A little more than 12 years ago, in one of my first weeks on the job, I was speaking with a colleague named Jeff. He had been a private investigator for more than five years. He said that when people asked him what he did, he replied that he was a garbage man.
I could not imagine why on earth he would want to do that. Private investigators have pretty cool jobs. At least that is what I always thought to myself. So I asked him.
“I got tired explaining to people what I did,” Jeff told me. “Besides, private investigators don’t have the best reputation in the world. You’ll find out soon enough.”
It’s taken me a while, but I finally understand.
While I used to get giddy telling people what I do for a living, I don’t any more.
In fact, I try to avoid it.
Jeff is not the only one. I know many licensed private investigators who like to call themselves fraud examiners, corporate investigators, or investigation experts. They think the stigma of being a private investigator costs them work.
A friend of mine who owned his own investigative firm in California hung up his investigative cleats to pivot his career in another direction. He’s been looking for a job for more than a year. Despite the fact that he’s one of the most talented people I’ve met in a while, he thinks that he can’t find a job because of his former investigative experience.
Just pick up the newspaper—you can easily find all kinds of sleazy examples of private investigators. In the past month, there were stories about an investigator on trial in the United Kingdom for hacking into cell phones, an investigator in Georgia who got busted impersonating an officer, and a Connecticut private investigator who was convicted of bribing a witness.
Or there’s the story of Christopher Butler, the former police officer who is serving eight years in jail. He thought it was a good idea to hire attractive women to lure men to bars, get the men drunk, and then have the men pulled over and arrested.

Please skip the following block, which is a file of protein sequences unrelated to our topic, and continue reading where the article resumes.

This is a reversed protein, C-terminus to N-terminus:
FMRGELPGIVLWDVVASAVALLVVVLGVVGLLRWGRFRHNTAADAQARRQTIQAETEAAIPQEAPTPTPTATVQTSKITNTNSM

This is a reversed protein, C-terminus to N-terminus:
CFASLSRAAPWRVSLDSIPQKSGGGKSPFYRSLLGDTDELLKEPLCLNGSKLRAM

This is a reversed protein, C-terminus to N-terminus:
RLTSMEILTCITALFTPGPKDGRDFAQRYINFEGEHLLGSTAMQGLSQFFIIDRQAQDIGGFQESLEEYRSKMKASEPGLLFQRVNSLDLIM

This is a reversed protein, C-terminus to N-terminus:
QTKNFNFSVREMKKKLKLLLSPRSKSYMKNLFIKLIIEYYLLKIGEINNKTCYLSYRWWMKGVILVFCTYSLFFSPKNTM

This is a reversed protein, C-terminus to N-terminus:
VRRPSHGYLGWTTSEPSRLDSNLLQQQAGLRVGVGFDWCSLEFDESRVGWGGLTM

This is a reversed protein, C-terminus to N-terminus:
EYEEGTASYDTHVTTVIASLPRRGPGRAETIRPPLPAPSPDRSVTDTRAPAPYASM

Or the story of private investigator Bob Cohn, who had the guts to call banks claiming to be an “investigator” asking about bank account information; he somehow was only “technically” violating the law, which explicitly says that you can’t do this. Thankfully, he changed his policies, but only after he obtained information for one of his clients that left two people dead.
Private investigators even get bad-mouthed among their own peers. At a conference of fraud investigators just a few months ago, speakers at few of the breakout sessions had no problem slamming private investigators. One speaker told a room of a few hundred “fraud fighters” that he didn’t like hiring private investigators because they were “shady.”
I am on private investigator message boards, in which nearly every day private investigators ask if anyone has a “source” to get some type of information that can only be obtained by illegal pretexts or some other shady, most likely illegal, way.
No wonder why 95 percent of the people we polled think that private investigators break the law and are “shady.”
Maybe I am sensitive to it. Maybe I should start telling everyone I am a garbage man. Or maybe I shouldn’t pay as much attention.
But I do.
It’s my profession. And I am still not all that comfortable admitting it.